By HonestDiscussioner

Religion, Philosophy, Politics, and anything else I'd like to talk about


Thursday, August 30, 2012

Embellishment Should Destroy Faith

I was reminiscing through some old memories of my "discussion" with my ex-step father. If you've been with me for a while, you may remember him as the person who said he was not interested in listening to what people who disagreed with him had to say, and when I said that was close minded, he retorted "No, it's not closed minded if you're right.". That was the quote of 2010, in my book. When dealing with such immensely poor logic, it should be no surprise that he parroted the argument made somewhat popular by Lee Strobel, the "Wouldn't Die for a Lie" argument.

As the argument goes, we should believe in the Bible because those that saw the resurrected Jesus died martyrs, they were given a choice to either confess Jesus was not resurrected and live, or stick to their guns and die, and they all chose death. Since so many people wouldn't die for something they knew was false, it must be true! Now I had only been involved in the religious discussion for a year or two at the time, so I had not heard of this before, and it was this argument that led me to the always wonderful ProfMTH, who did an excellent series attempting to debunk the "Wouldn't Die for a Lie" argument.

Within Prof's video, he mentioned a number of stories of early Christian tradition where members of the church were purported to have experienced violent deaths, but only after several miracles occurred preventing earlier attempts at taking their life. For example, bathing in boiling oil that did not hurt them, or falling from a very tall height and receiving no damage, only to be finally done in by a blunt trauma to the head.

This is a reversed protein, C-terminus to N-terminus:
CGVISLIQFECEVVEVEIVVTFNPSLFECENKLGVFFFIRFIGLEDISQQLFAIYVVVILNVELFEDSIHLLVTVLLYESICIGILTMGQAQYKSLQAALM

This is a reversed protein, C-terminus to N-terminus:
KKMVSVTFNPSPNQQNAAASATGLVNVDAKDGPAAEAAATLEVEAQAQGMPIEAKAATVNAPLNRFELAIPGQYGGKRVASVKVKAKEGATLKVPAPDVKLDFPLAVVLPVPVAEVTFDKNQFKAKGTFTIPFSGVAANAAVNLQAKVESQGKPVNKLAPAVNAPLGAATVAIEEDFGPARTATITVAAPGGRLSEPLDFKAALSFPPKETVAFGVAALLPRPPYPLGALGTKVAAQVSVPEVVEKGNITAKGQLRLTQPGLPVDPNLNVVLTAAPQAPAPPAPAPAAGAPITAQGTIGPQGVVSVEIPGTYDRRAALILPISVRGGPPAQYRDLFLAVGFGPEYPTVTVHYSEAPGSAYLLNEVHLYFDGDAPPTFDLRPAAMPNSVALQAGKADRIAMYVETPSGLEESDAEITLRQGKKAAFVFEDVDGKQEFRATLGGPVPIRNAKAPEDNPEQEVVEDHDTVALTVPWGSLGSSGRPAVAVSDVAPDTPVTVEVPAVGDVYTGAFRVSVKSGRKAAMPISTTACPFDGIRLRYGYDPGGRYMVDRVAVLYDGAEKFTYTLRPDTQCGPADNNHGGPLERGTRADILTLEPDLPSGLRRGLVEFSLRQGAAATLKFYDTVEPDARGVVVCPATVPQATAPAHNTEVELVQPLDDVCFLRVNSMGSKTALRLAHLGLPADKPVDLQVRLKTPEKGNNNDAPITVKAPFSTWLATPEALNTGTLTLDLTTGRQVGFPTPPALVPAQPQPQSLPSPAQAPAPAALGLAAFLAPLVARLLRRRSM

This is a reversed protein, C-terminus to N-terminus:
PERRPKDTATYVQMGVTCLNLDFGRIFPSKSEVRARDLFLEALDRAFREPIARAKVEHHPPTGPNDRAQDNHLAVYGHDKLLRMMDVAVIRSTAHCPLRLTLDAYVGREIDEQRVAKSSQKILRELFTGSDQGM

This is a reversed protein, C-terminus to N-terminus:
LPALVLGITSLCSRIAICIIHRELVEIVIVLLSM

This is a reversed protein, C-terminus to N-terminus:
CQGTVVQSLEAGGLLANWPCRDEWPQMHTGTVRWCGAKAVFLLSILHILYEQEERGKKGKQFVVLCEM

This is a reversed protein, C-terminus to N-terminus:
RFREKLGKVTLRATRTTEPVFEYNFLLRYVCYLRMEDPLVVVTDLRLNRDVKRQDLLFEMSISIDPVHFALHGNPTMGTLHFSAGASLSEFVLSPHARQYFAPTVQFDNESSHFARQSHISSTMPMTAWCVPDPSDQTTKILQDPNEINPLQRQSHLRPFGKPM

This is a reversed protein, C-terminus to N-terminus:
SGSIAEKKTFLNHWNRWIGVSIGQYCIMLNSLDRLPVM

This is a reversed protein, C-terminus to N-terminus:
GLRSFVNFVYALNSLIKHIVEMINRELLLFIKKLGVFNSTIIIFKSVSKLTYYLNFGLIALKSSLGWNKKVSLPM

That such miracles would occur and none of those witnessed to it would find it odd or compelling strains credulity, so I think it's best to assume that these stories are embellishments at best and downright lies at worst. It makes sense to me that, were a Christian leader killed back in those times, people might ask why God didn't save them. They couldn't lie outright and say he's still alive, so they do the next best thing and describe how Jesus intervened numerous times to save him. These types of stories appear rather often it seems as well.

This, in my opinion, should be more than sufficient to crush any faith in the story of Jesus. If they were willing to embellish these things, what else were they willing to embellish? Perhaps when their Messiah was killed, they embellished his death to mean that he was resurrected in spirit, and then further embellishments occurred later on to include a bodily resurrection. It makes sense, as the later the gospel, the more gracious the claims become. The oldest gospel doesn't have Jesus appearing at all after his death, and in the youngest gospel, people are poking him in his wounds and he's chowing down on some fish.

Why have faith in this? Those were incredulous times, people made stuff up and others repeated it as fact. Even in today's world where cameras are in everyone's pocket and everything is documented online, this still occurs. That this was beyond the capabilities of men with a clear theological and later political agenda seems to be of the utmost level of ridiculousness.

Consider whether you really are justified in believing in the story of Jesus, because from where I am sitting, there is no such justification.


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